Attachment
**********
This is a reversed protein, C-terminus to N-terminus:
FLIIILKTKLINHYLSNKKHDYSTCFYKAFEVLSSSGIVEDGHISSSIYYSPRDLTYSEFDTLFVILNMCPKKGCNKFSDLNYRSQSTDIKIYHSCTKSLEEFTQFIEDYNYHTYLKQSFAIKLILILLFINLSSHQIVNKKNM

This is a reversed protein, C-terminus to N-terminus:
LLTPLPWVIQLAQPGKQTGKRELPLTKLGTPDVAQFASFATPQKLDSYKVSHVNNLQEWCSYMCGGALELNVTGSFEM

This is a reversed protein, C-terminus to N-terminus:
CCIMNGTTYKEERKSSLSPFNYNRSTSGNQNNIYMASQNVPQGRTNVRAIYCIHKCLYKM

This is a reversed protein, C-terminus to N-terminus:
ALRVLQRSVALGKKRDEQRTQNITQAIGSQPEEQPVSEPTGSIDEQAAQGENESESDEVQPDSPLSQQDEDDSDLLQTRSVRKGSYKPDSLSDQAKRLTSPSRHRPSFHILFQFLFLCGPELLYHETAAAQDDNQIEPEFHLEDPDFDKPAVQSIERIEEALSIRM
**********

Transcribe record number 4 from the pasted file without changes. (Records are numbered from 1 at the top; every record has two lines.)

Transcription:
This is a reversed protein, C-terminus to N-terminus:
ALRVLQRSVALGKKRDEQRTQNITQAIGSQPEEQPVSEPTGSIDEQAAQGENESESDEVQPDSPLSQQDEDDSDLLQTRSVRKGSYKPDSLSDQAKRLTSPSRHRPSFHILFQFLFLCGPELLYHETAAAQDDNQIEPEFHLEDPDFDKPAVQSIERIEEALSIRM